weekend recap: principles, portals, and other p-words

Some scattered thoughts while I have a few seconds:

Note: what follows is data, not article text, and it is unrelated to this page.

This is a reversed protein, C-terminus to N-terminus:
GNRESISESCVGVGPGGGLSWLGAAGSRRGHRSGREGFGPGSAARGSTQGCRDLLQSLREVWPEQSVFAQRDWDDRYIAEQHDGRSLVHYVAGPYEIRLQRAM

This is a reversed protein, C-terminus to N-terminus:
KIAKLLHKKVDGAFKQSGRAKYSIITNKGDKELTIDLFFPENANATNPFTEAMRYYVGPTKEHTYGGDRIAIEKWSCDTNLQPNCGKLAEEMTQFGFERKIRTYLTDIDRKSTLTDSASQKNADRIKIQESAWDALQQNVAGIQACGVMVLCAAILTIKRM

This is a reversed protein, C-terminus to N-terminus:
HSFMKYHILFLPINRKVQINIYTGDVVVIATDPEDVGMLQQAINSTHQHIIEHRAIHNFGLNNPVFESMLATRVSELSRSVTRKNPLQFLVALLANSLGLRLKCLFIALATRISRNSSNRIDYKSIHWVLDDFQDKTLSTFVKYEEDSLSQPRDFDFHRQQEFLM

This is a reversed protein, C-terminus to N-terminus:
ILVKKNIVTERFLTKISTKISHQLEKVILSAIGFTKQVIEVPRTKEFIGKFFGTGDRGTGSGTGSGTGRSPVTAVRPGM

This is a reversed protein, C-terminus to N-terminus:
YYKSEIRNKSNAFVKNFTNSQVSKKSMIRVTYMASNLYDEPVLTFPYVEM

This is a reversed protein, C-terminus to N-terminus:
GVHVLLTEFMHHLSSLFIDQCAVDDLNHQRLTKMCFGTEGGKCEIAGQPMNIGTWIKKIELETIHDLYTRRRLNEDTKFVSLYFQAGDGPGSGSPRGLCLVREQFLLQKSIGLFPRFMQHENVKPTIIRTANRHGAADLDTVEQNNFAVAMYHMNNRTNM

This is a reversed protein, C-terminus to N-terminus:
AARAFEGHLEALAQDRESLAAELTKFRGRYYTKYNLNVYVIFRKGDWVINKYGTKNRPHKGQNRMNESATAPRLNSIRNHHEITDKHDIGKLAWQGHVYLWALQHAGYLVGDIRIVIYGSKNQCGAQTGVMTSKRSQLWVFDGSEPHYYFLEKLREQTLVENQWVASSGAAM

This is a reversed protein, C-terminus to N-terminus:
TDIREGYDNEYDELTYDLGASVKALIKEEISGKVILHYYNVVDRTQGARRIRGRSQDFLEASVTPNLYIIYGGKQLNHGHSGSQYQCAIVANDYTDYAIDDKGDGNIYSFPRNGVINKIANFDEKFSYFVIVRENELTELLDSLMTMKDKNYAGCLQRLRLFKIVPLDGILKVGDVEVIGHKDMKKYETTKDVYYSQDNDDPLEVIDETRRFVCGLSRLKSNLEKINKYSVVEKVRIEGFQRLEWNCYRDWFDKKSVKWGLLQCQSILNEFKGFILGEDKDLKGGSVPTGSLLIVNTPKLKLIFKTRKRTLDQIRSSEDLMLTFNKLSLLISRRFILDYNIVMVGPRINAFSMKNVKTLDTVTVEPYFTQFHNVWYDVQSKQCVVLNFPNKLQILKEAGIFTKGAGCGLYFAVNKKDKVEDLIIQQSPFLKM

1. I picked up The Talos Principle for PS4 a few days ago, as it’s currently on sale for $20.  (Yes, I own it on PC, but my PC is falling apart, and as it happens the PS4 version runs incredibly well.)  That game is pretty good!  Tricky puzzles that give that pleasant euphoric rush once you finally piece it together, all tied together with a very subtle sci-fi / metaphysical narrative.  I think my only real issue with it is one of jarring textural elements – I know there’s a better way to phrase to it, but the words aren’t coming to me at the moment.  Essentially, each puzzle involves you trying to unlock a gate to pick up a puzzle piece; unlocking the gates requires manipulating certain things in the environment.  The disconnect is that the worlds each take place in very specific environments – the first hub world could be Ancient Greece (but with red brick), the second could be Ancient Egypt – but the puzzle elements are strikingly modern (laser-sighted machine gun turrets, light-beams guided by prisms mounted on industrial-grade tripods, etc.  Maybe there’s a narrative reason for this?  I’m about as far into the PS4 version as I was on the PC – maybe a little further along, actually, since I’m using a walkthrough when I get truly stuck (which is happening a bit more than I’d like).